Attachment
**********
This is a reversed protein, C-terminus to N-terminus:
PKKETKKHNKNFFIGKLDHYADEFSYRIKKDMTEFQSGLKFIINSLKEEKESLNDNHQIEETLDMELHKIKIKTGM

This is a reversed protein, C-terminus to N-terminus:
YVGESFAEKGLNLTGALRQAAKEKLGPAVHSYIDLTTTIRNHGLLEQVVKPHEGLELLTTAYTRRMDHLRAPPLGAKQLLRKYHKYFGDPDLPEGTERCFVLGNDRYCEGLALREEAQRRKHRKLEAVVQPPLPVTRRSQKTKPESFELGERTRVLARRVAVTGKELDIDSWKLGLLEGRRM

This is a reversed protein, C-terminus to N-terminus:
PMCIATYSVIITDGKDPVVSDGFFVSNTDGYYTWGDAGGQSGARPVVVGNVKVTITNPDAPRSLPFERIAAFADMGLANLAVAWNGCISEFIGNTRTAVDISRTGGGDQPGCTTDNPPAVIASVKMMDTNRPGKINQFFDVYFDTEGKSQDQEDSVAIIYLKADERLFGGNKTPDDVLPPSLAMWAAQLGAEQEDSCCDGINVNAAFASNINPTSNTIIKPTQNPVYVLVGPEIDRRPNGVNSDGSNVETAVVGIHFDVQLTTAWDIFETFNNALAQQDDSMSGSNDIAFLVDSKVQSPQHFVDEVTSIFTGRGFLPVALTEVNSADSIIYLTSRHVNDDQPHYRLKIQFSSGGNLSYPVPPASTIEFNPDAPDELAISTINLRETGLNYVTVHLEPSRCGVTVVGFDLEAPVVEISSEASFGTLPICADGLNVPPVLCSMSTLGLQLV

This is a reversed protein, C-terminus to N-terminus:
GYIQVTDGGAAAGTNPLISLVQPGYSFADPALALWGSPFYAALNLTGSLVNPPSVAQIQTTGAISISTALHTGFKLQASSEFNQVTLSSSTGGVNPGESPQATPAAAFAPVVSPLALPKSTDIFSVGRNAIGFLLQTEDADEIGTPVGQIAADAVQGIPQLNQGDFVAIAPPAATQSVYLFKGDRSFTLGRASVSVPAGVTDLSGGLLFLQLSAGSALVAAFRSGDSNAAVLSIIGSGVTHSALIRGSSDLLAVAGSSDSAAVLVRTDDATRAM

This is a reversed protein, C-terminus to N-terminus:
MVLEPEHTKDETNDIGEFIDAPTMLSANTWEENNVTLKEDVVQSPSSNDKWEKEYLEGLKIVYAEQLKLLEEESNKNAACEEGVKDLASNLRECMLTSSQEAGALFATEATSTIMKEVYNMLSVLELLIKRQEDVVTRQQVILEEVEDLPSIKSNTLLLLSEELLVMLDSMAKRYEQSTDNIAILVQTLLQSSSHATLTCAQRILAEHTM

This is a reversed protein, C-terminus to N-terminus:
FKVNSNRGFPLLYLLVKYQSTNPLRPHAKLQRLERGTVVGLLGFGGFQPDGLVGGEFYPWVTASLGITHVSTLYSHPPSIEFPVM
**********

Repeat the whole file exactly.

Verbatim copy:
This is a reversed protein, C-terminus to N-terminus:
PKKETKKHNKNFFIGKLDHYADEFSYRIKKDMTEFQSGLKFIINSLKEEKESLNDNHQIEETLDMELHKIKIKTGM

This is a reversed protein, C-terminus to N-terminus:
YVGESFAEKGLNLTGALRQAAKEKLGPAVHSYIDLTTTIRNHGLLEQVVKPHEGLELLTTAYTRRMDHLRAPPLGAKQLLRKYHKYFGDPDLPEGTERCFVLGNDRYCEGLALREEAQRRKHRKLEAVVQPPLPVTRRSQKTKPESFELGERTRVLARRVAVTGKELDIDSWKLGLLEGRRM

This is a reversed protein, C-terminus to N-terminus:
PMCIATYSVIITDGKDPVVSDGFFVSNTDGYYTWGDAGGQSGARPVVVGNVKVTITNPDAPRSLPFERIAAFADMGLANLAVAWNGCISEFIGNTRTAVDISRTGGGDQPGCTTDNPPAVIASVKMMDTNRPGKINQFFDVYFDTEGKSQDQEDSVAIIYLKADERLFGGNKTPDDVLPPSLAMWAAQLGAEQEDSCCDGINVNAAFASNINPTSNTIIKPTQNPVYVLVGPEIDRRPNGVNSDGSNVETAVVGIHFDVQLTTAWDIFETFNNALAQQDDSMSGSNDIAFLVDSKVQSPQHFVDEVTSIFTGRGFLPVALTEVNSADSIIYLTSRHVNDDQPHYRLKIQFSSGGNLSYPVPPASTIEFNPDAPDELAISTINLRETGLNYVTVHLEPSRCGVTVVGFDLEAPVVEISSEASFGTLPICADGLNVPPVLCSMSTLGLQLV

This is a reversed protein, C-terminus to N-terminus:
GYIQVTDGGAAAGTNPLISLVQPGYSFADPALALWGSPFYAALNLTGSLVNPPSVAQIQTTGAISISTALHTGFKLQASSEFNQVTLSSSTGGVNPGESPQATPAAAFAPVVSPLALPKSTDIFSVGRNAIGFLLQTEDADEIGTPVGQIAADAVQGIPQLNQGDFVAIAPPAATQSVYLFKGDRSFTLGRASVSVPAGVTDLSGGLLFLQLSAGSALVAAFRSGDSNAAVLSIIGSGVTHSALIRGSSDLLAVAGSSDSAAVLVRTDDATRAM

This is a reversed protein, C-terminus to N-terminus:
MVLEPEHTKDETNDIGEFIDAPTMLSANTWEENNVTLKEDVVQSPSSNDKWEKEYLEGLKIVYAEQLKLLEEESNKNAACEEGVKDLASNLRECMLTSSQEAGALFATEATSTIMKEVYNMLSVLELLIKRQEDVVTRQQVILEEVEDLPSIKSNTLLLLSEELLVMLDSMAKRYEQSTDNIAILVQTLLQSSSHATLTCAQRILAEHTM

This is a reversed protein, C-terminus to N-terminus:
FKVNSNRGFPLLYLLVKYQSTNPLRPHAKLQRLERGTVVGLLGFGGFQPDGLVGGEFYPWVTASLGITHVSTLYSHPPSIEFPVM